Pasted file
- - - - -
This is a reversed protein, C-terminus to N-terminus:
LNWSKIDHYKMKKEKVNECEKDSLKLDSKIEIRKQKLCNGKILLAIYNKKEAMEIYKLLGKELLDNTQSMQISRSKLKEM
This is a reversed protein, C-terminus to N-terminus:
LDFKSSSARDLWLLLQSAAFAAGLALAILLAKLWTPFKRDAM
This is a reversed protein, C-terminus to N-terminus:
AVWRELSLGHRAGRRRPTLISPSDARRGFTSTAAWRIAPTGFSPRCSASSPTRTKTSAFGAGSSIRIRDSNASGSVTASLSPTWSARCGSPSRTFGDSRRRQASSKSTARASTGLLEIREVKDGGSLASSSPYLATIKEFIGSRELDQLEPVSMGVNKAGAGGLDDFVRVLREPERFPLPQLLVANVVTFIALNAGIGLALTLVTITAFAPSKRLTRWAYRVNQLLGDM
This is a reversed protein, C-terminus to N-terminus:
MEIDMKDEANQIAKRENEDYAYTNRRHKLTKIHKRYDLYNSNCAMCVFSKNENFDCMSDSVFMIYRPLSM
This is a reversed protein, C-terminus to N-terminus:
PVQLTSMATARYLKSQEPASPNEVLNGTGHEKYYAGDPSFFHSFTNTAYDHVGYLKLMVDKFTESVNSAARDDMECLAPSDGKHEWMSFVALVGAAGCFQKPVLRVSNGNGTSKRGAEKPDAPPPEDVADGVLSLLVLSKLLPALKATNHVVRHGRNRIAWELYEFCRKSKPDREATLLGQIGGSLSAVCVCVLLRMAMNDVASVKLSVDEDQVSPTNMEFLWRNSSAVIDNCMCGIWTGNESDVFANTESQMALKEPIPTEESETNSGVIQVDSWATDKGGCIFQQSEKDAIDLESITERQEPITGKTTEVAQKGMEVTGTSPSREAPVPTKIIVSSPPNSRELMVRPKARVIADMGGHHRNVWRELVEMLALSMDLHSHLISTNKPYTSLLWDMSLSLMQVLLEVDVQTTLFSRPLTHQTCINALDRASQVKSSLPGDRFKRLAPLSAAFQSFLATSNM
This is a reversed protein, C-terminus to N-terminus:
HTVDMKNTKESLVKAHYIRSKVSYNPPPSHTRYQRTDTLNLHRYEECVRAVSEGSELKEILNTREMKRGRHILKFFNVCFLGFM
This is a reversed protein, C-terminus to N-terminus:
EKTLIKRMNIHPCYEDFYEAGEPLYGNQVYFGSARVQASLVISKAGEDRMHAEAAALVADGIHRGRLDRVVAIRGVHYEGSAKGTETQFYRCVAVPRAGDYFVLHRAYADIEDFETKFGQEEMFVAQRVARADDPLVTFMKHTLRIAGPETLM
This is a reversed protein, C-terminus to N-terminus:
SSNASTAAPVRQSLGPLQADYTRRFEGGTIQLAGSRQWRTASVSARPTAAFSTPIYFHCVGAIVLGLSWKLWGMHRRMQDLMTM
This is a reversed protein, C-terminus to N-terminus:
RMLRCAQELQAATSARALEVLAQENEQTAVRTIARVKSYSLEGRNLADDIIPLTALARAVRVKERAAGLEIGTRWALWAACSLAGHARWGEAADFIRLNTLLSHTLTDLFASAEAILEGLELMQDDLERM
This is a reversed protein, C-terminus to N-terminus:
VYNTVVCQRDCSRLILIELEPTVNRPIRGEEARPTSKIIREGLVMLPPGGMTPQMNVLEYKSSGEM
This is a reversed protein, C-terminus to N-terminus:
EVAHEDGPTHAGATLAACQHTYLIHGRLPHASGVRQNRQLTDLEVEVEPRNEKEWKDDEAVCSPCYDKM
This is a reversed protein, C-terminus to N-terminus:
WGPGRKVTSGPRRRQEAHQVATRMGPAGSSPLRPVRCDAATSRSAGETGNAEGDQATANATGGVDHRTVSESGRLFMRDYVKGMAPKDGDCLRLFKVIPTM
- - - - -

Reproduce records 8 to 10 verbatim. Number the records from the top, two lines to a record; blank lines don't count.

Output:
This is a reversed protein, C-terminus to N-terminus:
SSNASTAAPVRQSLGPLQADYTRRFEGGTIQLAGSRQWRTASVSARPTAAFSTPIYFHCVGAIVLGLSWKLWGMHRRMQDLMTM
This is a reversed protein, C-terminus to N-terminus:
RMLRCAQELQAATSARALEVLAQENEQTAVRTIARVKSYSLEGRNLADDIIPLTALARAVRVKERAAGLEIGTRWALWAACSLAGHARWGEAADFIRLNTLLSHTLTDLFASAEAILEGLELMQDDLERM
This is a reversed protein, C-terminus to N-terminus:
VYNTVVCQRDCSRLILIELEPTVNRPIRGEEARPTSKIIREGLVMLPPGGMTPQMNVLEYKSSGEM